Top Ten Tuesday is a weekly discussion hosted by That Artsy Reader Girl (and formerly hosted by The Broke and the Bookish), and this week’s topic is “books on my TBR published before I was born.” These are all books I own, so I just looked at my nightstand and TBR cart for inspiration! Some of these were part of my challenge last year that I never completed, but that’s okay! I’m already a little more organized this year than I was last year.
Mrs. Dalloway by Virginia Woolf – I am that English major who has never read any Woolf…
The Shining by Stephen King – The only King I’ve ever read is On Writing, and I’m definitely changing that this year.
And Then There Were None by Agatha Christie – I want to read more of her mysteries, and I found a little mass market at the thrift store the other day!
Animal Farm by George Orwell – I feel like one should read both 1984 and this, so I want to get to this one this year.
Northanger Abbey by Jane Austen – I’m trying to read the rest of Jane Austen, but I definitely wasn’t feeling the last one I tried to read.
The Count of Monte Cristo by Alexandre Dumas – I read the abridged version of this, and the movie that came out a while ago is one of my favorites, so I should definitely read the unabridged version!
North and South by Elizabeth Gaskell – This is another one where I loved the mini series but have never read the book!
The Dispossessed by Ursula K. Le Guin – Le Guin is one of my favorite writers, and I’m working on reading all of her work.
East of Eden by John Steinbeck – Another one where I feel like a bad English major, but I just read Of Mice and Men a couple years ago, and now it’s time to read this.
If Beale Street Could Talk by James Baldwin – The two other books of his I’ve read have been amazing, so I want to read this one before I watch the movie.
What is your favorite book published before you were born?
Baldwin's haunting and controversial second novel is his most sustained treatment of sexuality, and a classic of gay literature. In a 1950s Paris swarming with expatriates and characterized by dangerous liaisons and hidden violence, an American finds himself unable to repress his impulses, despite his determination to live the conventional life he envisions for himself. After meeting and proposing to a young woman, he falls into a lengthy affair with an Italian bartender and is confounded and tortured by his sexual identity as he oscillates between the two.
Examining the mystery of love and passion in an intensely imagined narrative, Baldwin creates a moving and complex story of death and desire that is revelatory in its insight.
People who remember court madness through pain, the pain of the perpetually recurring death of their innocence; people who forget court another kind of madness, the madness of the denial of pain and the hatred of innocence; and the world is mostly divided between madmen who remember and madmen forget.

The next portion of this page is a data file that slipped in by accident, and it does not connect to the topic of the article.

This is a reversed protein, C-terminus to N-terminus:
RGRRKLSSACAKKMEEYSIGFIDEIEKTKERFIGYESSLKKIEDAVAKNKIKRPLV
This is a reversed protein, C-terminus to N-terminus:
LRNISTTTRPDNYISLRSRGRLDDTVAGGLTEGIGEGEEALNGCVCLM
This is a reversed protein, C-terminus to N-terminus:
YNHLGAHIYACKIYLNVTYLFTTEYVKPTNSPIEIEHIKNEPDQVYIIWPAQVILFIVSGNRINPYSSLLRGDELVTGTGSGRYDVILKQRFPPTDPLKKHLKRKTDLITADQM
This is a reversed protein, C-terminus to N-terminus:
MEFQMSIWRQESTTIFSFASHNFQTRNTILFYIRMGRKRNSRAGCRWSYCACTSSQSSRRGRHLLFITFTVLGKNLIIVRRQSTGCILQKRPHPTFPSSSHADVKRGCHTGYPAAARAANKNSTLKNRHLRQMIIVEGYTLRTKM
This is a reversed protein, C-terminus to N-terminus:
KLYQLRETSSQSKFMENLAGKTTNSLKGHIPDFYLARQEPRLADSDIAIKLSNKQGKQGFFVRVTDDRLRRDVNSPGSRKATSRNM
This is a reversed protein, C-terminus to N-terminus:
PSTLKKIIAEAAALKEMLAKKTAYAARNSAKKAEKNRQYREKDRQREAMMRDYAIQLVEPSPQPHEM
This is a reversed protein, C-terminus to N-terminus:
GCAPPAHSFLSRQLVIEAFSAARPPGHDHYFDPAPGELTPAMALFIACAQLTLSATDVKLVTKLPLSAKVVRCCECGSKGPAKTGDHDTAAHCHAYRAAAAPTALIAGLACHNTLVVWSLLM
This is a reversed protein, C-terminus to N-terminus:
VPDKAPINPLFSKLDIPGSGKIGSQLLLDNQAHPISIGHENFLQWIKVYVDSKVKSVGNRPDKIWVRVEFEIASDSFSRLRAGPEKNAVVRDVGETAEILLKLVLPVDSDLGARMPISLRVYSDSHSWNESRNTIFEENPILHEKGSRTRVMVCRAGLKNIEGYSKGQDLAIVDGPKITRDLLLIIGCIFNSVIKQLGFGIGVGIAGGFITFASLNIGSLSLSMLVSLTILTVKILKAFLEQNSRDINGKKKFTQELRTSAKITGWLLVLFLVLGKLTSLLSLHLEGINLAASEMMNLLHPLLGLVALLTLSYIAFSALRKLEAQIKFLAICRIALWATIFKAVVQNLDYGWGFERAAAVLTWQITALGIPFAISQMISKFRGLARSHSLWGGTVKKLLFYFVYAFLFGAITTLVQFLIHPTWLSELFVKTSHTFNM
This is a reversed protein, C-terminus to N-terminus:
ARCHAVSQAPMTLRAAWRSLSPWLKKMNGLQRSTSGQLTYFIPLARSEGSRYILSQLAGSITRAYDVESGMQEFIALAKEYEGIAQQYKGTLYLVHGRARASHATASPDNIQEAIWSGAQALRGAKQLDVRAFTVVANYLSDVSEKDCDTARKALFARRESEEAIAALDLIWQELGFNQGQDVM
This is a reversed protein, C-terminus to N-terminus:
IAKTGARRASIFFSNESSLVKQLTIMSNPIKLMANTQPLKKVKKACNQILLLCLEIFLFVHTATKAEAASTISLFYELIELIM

Giovanni’s Room, by James Baldwin, follows a brief episode of David, an American living in Paris who is desperately trying to figure out who he is, to himself and to the world. David meets Giovanni through an old man’s acquaintance, and he goes home with Giovanni. In poetic, lyrical language, Baldwin explores the nature of love juxtaposed with David’s idea of love. David’s idea of love clashes with his expression and exploration of love, which eventually culminates in an emotionally heart-wrenching separation.
I’ve often seen this book on lists of best gay novels, but this novel goes beyond a stark black-and-white view of homosexuality. Baldwin explores bisexuality in both David and Giovanni and how each of the two men come to terms with their emotions. David is presented as rather cool and logical, succumbing to his emotions but logically pilfering through them after. Giovanni’s behavior appears to be purely emotional and irrational at times, contrasting against David’s eventual cool behavior to Giovanni. Giovanni is that character who wants to live life to its fullest, no matter the cost to himself or anyone else. David is the sort of character that will risk it, but not too much, because David, in the end, is one who preserves himself above all else, even if it means giving up love.
David, unlike Giovanni, has a plan, knows his role back home in American society, and cannot deal with something so “extra” as a male lover. His fiancée Hella is off traveling in Spain, presumably with her own lovers, and her return to David is his savior on the horizon, a means by which he can escape back into a comfortable, unquestioning existence.
This novel not only about gay/bisexual love, but about the complexities of the emotion all together.
This short novel is heartbreakingly beautiful and tragic and should be on your reading list if you’ve not yet read it.
James Baldwin’s Giovanni’s Room is part of the classics challenge I am doing this year (and spectacularly failing at, but I still have time to catch up). The edition I have is part of Penguin’s Great Loves series that contains twenty volumes of love. The back cover of this says “Love can be dishonest.” In Giovanni’s Room, when David meets the sensual Giovanni in a bohemian bar, he is swept into a passionate love affair. But his girlfriend’s return to Paris destroys everything. Unable to admit to the truth, David pretends the liaison never happened – while Giovanni’s life descends into tragedy.
I stand at the window of this great house in the south of France as night falls, the night which is leading me to the most terrible morning of my life. I have a drink in my hands, there is a bottle at my elbow. I watch my reflection in the darkening gleam of the window pane. My reflection is tall, perhaps rather like an arrow, my blond hair gleams. My face is like a face you have seen many times. My ancestors conquered a continent, pushing across death-laden plains, until they came to an ocean which faced away from Europe into a darker past.